Civilian Conservation Corps facts for kids

Kids Encyclopedia Facts
CCC-poster-1935
Poster by Albert M. Bender, Illinois WPA Art Project Chicago (1935)

The Civilian Conservation Corps (CCC) was a public work relief program that operated from 1933 to 1942 in the United States for unemployed, unmarried men from relief families as part of the New Deal. Originally for young men ages 18–25, it was eventually expanded to young men ages 17–28.

The CCC was a major part of President Franklin D. Roosevelt's New Deal that provided unskilled manual labor jobs related to the conservation and development of natural resources in rural lands owned by federal, state and local governments. The CCC was designed to provide jobs for young men, and to relieve families who had difficulty finding jobs during the Great Depression in the United States.

Maximum enrollment at any one time was 300,000. Over the course of its nine years in operation, 3 million young men participated in the CCC, which provided them with shelter, clothing, and food, together with a small wage of $30 (about $547 in 2015) a month ($25 of which had to be sent home to their families).

Civilian Conservation Corps Bridge
CCC-built bridge across Rock Creek in Little Rock, Arkansas
Civilian Conservation Corps - NARA - 195832
CCC workers constructing a road, 1933.

The American public made the CCC the most popular of all the New Deal programs. Sources written at the time claimed an individual's enrollment in the CCC led to improved physical condition, heightened morale, and increased employ-ability. The CCC also led to a greater public awareness and appreciation of the outdoors and the nation's natural resources, and the continued need for a carefully planned, comprehensive national program for the protection and development of natural resources.

During the time of the CCC, enrollees planted nearly 3 billion trees to help reforest America, constructed trails, lodges and related facilities in more than 800 parks nationwide and upgraded most state parks, updated forest fire fighting methods, and built a network of service buildings and public roadways in remote areas.

The CCC operated separate programs for veterans and Native Americans. Approximately 15,000 Native Americans participated in the program, helping them weather the Great Depression.

Despite its popular support, the CCC was never a permanent agency. It depended on emergency and temporary Congressional legislation and funding to operate. By 1942, with World War II and the draft in operation, the need for work relief declined, and Congress voted to close the program.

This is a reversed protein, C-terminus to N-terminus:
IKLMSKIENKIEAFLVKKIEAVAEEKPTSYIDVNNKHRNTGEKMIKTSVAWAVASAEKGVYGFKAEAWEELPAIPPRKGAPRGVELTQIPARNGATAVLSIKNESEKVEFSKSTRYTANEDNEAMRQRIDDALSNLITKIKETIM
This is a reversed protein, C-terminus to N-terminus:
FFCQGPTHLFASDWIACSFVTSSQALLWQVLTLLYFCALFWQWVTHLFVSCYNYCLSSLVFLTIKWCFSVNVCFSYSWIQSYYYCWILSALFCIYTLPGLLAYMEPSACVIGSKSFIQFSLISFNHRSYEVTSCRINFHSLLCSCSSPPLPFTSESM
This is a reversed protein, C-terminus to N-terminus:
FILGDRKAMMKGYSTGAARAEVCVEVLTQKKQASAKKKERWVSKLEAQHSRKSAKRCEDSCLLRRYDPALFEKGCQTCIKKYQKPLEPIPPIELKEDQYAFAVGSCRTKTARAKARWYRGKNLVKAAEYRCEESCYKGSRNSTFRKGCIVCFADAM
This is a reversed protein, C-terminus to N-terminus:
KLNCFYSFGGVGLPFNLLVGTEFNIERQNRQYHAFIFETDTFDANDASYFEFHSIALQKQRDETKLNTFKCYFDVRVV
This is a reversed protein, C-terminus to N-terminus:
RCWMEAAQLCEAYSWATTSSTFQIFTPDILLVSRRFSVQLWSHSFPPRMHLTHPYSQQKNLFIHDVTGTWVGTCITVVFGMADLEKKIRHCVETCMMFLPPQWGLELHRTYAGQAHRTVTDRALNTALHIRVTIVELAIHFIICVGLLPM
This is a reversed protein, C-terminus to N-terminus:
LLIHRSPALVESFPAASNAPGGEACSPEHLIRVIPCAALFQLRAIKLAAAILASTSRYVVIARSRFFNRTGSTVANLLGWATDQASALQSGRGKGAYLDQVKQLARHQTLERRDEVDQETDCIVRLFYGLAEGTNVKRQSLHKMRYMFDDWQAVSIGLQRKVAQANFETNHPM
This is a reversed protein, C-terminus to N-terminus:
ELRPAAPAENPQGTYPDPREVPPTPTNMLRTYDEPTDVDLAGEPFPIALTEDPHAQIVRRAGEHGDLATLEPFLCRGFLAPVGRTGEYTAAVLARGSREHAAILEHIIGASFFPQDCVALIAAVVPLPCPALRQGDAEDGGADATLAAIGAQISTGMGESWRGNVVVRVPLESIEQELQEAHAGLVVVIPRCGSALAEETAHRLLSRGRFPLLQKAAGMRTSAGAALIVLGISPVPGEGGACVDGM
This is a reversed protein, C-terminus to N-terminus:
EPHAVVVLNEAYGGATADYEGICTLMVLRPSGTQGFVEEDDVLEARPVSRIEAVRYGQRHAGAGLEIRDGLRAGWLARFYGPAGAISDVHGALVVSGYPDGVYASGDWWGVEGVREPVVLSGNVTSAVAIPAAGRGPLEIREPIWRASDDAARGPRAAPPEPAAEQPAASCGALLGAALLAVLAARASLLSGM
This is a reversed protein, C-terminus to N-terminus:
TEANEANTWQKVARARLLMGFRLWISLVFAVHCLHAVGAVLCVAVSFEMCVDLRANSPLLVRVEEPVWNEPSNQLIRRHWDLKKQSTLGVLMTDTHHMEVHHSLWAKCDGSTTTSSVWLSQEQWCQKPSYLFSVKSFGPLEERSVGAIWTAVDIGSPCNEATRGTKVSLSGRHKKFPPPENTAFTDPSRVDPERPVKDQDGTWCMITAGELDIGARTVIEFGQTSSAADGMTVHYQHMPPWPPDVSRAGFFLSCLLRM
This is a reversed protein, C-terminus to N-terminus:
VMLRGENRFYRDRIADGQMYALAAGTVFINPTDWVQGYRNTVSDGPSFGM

Work classifications

CCC camps in Michigan; the tents were soon replaced by barracks built by Army contractors for the enrollees.

The CCC performed 300 types of work projects within ten approved general classifications:

  1. Structural improvements: bridges, fire lookout towers, service buildings
  2. Transportation: truck trails, minor roads, foot trails and airport landing fields
  3. Erosion control: check dams, terracing, and vegetable covering
  4. Flood control: irrigation, drainage, dams, ditching, channel work, riprapping
  5. Forest culture: planting trees and shrubs, timber stand improvement, seed collection, nursery work
  6. Forest protection: fire prevention, fire pre-suppression, firefighting, insect and disease control
  7. Landscape and recreation: public camp and picnic ground development, lake and pond site clearing and development
  8. Range: stock driveways, elimination of predatory animals
  9. Wildlife: stream improvement, fish stocking, food and cover planting
  10. Miscellaneous: emergency work, surveys, mosquito control

Legacy and memory

Civilian Conservation Corps Museums

CCC Co. 2530 building road in Utah
CCC workers with picks and shovels building road in Utah between Milford and Beaver

The CCC model

The CCC program was never officially terminated. Congress provided funding for closing the remaining camps in 1942 with the equipment being reallocated. It became a model for conservation programs that were implemented in the period after World War II. Present-day corps are national, state and local programs that engage primarily youth and young adults (ages 16–25) in community service, training and educational activities. The nation's approximate 113 corps programs operate in 41 states. During 2004, they enrolled more than 23,000 young people.

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Civilian Conservation Corps Facts for Kids. Kiddle Encyclopedia.